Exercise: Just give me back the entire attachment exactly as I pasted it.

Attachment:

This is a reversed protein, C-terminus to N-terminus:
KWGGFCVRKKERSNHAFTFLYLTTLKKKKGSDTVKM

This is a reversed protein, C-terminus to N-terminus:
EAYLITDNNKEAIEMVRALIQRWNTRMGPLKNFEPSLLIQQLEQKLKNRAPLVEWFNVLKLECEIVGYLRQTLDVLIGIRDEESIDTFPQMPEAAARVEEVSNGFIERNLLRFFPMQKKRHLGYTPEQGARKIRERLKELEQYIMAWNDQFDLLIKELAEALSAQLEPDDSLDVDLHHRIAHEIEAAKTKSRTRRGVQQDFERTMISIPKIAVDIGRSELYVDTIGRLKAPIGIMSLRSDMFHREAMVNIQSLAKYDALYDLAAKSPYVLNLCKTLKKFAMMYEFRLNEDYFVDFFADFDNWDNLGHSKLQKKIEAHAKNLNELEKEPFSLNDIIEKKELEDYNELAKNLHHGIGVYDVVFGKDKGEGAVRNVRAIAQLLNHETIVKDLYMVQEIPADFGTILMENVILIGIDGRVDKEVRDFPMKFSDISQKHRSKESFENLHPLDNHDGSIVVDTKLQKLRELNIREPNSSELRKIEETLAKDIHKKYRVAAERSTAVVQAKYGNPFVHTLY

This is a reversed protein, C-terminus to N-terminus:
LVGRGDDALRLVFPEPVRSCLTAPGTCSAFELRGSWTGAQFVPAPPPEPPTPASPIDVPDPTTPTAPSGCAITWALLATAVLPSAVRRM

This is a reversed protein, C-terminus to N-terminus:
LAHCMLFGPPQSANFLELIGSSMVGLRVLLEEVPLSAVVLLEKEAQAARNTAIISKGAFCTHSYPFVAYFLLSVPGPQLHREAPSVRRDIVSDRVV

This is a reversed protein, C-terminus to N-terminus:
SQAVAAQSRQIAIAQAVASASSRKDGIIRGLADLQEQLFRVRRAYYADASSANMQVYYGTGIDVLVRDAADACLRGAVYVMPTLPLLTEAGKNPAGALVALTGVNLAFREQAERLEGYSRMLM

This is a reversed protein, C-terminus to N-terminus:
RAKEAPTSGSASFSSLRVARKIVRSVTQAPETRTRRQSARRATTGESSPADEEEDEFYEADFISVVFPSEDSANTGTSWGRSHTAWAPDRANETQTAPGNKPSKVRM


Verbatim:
This is a reversed protein, C-terminus to N-terminus:
KWGGFCVRKKERSNHAFTFLYLTTLKKKKGSDTVKM

This is a reversed protein, C-terminus to N-terminus:
EAYLITDNNKEAIEMVRALIQRWNTRMGPLKNFEPSLLIQQLEQKLKNRAPLVEWFNVLKLECEIVGYLRQTLDVLIGIRDEESIDTFPQMPEAAARVEEVSNGFIERNLLRFFPMQKKRHLGYTPEQGARKIRERLKELEQYIMAWNDQFDLLIKELAEALSAQLEPDDSLDVDLHHRIAHEIEAAKTKSRTRRGVQQDFERTMISIPKIAVDIGRSELYVDTIGRLKAPIGIMSLRSDMFHREAMVNIQSLAKYDALYDLAAKSPYVLNLCKTLKKFAMMYEFRLNEDYFVDFFADFDNWDNLGHSKLQKKIEAHAKNLNELEKEPFSLNDIIEKKELEDYNELAKNLHHGIGVYDVVFGKDKGEGAVRNVRAIAQLLNHETIVKDLYMVQEIPADFGTILMENVILIGIDGRVDKEVRDFPMKFSDISQKHRSKESFENLHPLDNHDGSIVVDTKLQKLRELNIREPNSSELRKIEETLAKDIHKKYRVAAERSTAVVQAKYGNPFVHTLY

This is a reversed protein, C-terminus to N-terminus:
LVGRGDDALRLVFPEPVRSCLTAPGTCSAFELRGSWTGAQFVPAPPPEPPTPASPIDVPDPTTPTAPSGCAITWALLATAVLPSAVRRM

This is a reversed protein, C-terminus to N-terminus:
LAHCMLFGPPQSANFLELIGSSMVGLRVLLEEVPLSAVVLLEKEAQAARNTAIISKGAFCTHSYPFVAYFLLSVPGPQLHREAPSVRRDIVSDRVV

This is a reversed protein, C-terminus to N-terminus:
SQAVAAQSRQIAIAQAVASASSRKDGIIRGLADLQEQLFRVRRAYYADASSANMQVYYGTGIDVLVRDAADACLRGAVYVMPTLPLLTEAGKNPAGALVALTGVNLAFREQAERLEGYSRMLM

This is a reversed protein, C-terminus to N-terminus:
RAKEAPTSGSASFSSLRVARKIVRSVTQAPETRTRRQSARRATTGESSPADEEEDEFYEADFISVVFPSEDSANTGTSWGRSHTAWAPDRANETQTAPGNKPSKVRM